Paul Konerko. Paulie. The Captain. No player better represents the White Sox of the 2000s. He probably wasn’t the best player, but he was very good most of the time, and he maintained a workmanlike persona that well represents the South Side of Chicago.
Paulie had a bit of a rollercoaster of a career. His first couple of seasons with the Dodgers and Reds were pretty terrible. Then we traded Mike Cameron to get him. Advanced statistics say that Cameron had the much better career. According to BR, Cameron had 46.7 WAR (Wins Above Replacement) and 21.0 WAA (Wins Above Average) for his career, while Paulie only had 28.1 WAR and actually had negative WAA at -5.6. Most of that comes from the fact that Cameron was a center fielder, and a very good one, while Konerko was considered a below average first baseman.
I don’t think Konerko was a liability at first. He was very sure-handed, and had one of the best first baseman arms I’ve ever seen. He seemed to be pretty average over there to me.
Cameron also had a pretty big advantage in baserunning and double play avoidance. Cameron added nearly 5 wins of value from those categories, while Paulie lost about more than 7 wins. I can’t really dispute either of those numbers.
With all that said, while I am a big believer in advanced statistics, I don’t think I would trade Konerko’s career for Cameron’s. I’d say that this was the rare trade that worked out well for both teams. Except the Reds didn’t keep Cameron either. They traded him for some guy named Ken Griffey Jr.
Once Konerko got to the Sox, he settled in for a few years of solid but unspectacular performance. He did have one dreadful year in there. 2003 was pretty rough. But other than that, from 1999-2004 he was a useful player.
Then in 2005 he took it took another level. We don’t win the World Series without Paulie’s contributions at the plate. He kept it up in 2006, but then seemed to be on the downslope of his career from 2007-2009.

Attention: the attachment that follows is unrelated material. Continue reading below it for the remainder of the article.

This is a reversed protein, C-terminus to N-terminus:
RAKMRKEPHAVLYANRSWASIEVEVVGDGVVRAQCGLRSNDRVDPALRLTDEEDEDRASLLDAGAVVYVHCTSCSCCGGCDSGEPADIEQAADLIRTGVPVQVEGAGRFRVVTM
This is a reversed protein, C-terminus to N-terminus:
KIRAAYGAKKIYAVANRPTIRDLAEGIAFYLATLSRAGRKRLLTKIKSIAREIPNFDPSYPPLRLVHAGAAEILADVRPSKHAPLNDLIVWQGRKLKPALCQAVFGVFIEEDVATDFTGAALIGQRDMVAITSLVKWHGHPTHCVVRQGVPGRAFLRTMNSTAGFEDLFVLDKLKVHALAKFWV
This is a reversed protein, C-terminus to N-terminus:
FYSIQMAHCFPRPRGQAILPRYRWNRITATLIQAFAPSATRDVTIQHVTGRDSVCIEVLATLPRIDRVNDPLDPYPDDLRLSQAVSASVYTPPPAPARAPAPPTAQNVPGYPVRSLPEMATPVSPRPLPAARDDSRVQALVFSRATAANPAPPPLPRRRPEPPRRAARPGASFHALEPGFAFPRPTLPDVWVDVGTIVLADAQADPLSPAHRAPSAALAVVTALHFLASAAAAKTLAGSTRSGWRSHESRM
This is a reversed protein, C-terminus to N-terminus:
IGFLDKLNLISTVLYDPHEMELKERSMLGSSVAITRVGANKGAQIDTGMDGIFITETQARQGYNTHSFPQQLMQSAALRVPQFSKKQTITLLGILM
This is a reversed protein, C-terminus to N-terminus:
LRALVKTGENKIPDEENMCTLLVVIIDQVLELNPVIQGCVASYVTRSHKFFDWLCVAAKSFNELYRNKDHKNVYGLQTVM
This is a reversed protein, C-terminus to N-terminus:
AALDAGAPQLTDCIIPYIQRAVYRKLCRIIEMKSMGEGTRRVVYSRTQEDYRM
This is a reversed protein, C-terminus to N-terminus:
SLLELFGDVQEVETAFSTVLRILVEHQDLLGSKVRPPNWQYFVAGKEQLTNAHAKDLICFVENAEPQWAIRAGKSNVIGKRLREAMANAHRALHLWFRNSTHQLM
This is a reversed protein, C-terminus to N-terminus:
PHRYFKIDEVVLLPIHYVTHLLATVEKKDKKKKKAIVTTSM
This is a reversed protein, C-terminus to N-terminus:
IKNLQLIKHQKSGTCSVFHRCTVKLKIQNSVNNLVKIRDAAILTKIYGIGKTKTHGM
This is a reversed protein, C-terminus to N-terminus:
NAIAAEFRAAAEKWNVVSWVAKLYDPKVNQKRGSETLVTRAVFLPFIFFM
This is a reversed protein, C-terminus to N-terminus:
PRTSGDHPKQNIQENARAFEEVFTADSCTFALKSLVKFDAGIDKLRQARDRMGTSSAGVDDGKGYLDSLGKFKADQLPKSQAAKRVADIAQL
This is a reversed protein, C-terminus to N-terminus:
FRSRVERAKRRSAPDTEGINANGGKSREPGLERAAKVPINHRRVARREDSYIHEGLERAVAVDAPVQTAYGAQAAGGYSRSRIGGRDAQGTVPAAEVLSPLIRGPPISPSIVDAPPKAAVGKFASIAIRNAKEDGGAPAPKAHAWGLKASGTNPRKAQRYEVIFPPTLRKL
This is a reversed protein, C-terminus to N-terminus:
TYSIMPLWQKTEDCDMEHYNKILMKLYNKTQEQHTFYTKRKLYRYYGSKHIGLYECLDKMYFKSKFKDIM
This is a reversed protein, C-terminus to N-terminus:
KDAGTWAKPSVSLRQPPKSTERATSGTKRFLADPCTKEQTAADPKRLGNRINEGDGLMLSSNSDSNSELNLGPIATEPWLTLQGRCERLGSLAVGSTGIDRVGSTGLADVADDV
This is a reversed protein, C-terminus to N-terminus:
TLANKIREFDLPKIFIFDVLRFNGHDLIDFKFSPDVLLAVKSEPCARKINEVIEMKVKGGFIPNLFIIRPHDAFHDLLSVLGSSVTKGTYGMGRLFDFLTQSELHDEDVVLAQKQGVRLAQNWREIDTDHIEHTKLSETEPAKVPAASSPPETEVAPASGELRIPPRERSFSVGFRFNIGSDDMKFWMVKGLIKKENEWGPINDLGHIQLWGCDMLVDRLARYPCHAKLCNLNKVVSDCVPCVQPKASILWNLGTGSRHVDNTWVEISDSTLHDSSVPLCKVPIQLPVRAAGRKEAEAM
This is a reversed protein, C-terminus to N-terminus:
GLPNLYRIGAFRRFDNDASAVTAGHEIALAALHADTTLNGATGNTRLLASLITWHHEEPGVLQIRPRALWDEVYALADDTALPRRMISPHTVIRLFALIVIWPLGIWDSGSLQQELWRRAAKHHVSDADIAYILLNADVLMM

And then in 2010, at the age of 34, he had the best season of his career. And he was really good in 2011 and 2012 as well. That was almost certainly the best 3 year stretch of his career offensively.
Then the real downslope came, and it came pretty quickly. He was bad in 2013, and very bad in 2014. Then he hung up the cleats. I’m so happy he finished his career with the Sox. After we almost lost him to the Angels after 2005, I didn’t expect him to spend so many more years in Chicago. But I’m glad he did!
Paulie was somewhere in the middle on the fan-friendliness spectrum. He was never a particularly hard autograph, but he wasn’t an easy one either. He never seemed to be rude to fans and autograph collectors, but he didn’t get overly personable with them either. I met him several times, and he was always polite and somewhat friendly, but I could never get him to engage in any meaningful way.
Still, Paulie is Paulie, and I’ve collected quite a bit of his stuff over the years. My totals are below. I’ve included one item that isn’t autographed… yet. It’s a game used bat that I intend to get signed soon.
Mini Helmets: 1